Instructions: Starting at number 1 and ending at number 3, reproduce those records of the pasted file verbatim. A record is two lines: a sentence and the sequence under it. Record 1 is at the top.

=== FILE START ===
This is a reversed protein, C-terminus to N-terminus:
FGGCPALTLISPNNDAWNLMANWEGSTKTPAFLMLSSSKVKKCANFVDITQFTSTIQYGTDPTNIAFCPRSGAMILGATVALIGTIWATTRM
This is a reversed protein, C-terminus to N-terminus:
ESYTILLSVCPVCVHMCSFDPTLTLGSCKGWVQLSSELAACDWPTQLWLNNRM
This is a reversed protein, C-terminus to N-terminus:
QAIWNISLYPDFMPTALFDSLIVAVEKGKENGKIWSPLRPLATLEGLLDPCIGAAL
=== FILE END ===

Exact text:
This is a reversed protein, C-terminus to N-terminus:
FGGCPALTLISPNNDAWNLMANWEGSTKTPAFLMLSSSKVKKCANFVDITQFTSTIQYGTDPTNIAFCPRSGAMILGATVALIGTIWATTRM
This is a reversed protein, C-terminus to N-terminus:
ESYTILLSVCPVCVHMCSFDPTLTLGSCKGWVQLSSELAACDWPTQLWLNNRM
This is a reversed protein, C-terminus to N-terminus:
QAIWNISLYPDFMPTALFDSLIVAVEKGKENGKIWSPLRPLATLEGLLDPCIGAAL